Unfortunately, it snowed again this evening, and winds gusts are up to 30 mph. So there is no way I should even do an artifical star test outside tonight.

Mike

#64 azure1961p

azure1961p

    Voyager 1

  • *****
  • Posts: 10355
  • Joined: 17 Jan 2009
  • Loc: USA

Posted 02 February 2013 - 10:30 PM

Mike ,

Im glad to hear about your star test success. I would gamble strongly the 1/5 distance had a good measure to do with the SA. Im not really star test savy like Eddgie, Norme or some of the other guys. I look for clear stark diffraction patterns, astigmatism and then call it a day. I too have a little astigmatism that is problematic at the lower end power oculars. In the 8" im great withy 20mm oculars or smaller. I keep proising myself that astigmatism corrector that Televe makes but as if yet I havent bothered. Does away with the need for glasses by essentially mounting one to your ocular. They DO have astigmatism corrected contacts but in my experience they reduce contrast and some sharpness as they tend to dry out when you observe.

I know you are going to be so happy with the C6 - and the light transmission is terrific. Doesnt that secondary look like its floating in mid air at times?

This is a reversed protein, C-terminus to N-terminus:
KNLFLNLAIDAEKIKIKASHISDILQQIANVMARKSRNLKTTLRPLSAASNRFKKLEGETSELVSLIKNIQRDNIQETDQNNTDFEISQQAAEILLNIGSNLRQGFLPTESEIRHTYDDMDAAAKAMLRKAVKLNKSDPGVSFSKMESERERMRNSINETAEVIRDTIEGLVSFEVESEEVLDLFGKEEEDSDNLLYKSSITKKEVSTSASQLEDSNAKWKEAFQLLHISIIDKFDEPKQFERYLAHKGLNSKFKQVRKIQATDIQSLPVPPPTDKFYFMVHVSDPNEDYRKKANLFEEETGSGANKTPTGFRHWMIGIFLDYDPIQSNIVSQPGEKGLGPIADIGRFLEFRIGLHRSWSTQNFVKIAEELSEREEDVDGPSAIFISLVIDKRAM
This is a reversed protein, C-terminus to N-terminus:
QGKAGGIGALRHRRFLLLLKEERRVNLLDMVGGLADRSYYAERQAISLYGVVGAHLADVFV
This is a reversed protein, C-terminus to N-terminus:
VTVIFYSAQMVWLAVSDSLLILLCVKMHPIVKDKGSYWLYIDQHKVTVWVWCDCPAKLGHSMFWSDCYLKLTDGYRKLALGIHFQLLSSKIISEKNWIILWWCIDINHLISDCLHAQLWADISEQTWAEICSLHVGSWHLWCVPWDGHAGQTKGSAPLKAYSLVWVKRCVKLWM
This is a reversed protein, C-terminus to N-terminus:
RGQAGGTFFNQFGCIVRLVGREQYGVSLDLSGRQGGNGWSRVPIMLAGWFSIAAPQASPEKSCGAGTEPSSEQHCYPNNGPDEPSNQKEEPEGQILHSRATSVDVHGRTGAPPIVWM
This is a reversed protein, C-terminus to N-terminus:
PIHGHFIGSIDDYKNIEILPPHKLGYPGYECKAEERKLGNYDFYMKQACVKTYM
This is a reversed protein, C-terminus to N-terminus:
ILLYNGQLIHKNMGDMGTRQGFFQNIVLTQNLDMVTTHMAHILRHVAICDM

The XLT coatings are no joke!!

Pete
Mike you observe from your condo too? It took my years to do this as I hated the lack of privacy. I still get interuptions and on summer night weekends its a nogo as too many back deck partiers and such intrude. Hence I drive to a provate place those times - or grumble and stay in the house.

#65 Sarkikos

Sarkikos

    Hubble

  • *****
  • Posts: 16731
  • Joined: 18 Dec 2007
  • Loc: Per sylvam ad astra

Posted 03 February 2013 - 12:18 PM

Pete,

Im glad to hear about your star test success. I would gamble strongly the 1/5 distance had a good measure to do with the SA. Im not really star test savy like Eddgie, Norme or some of the other guys.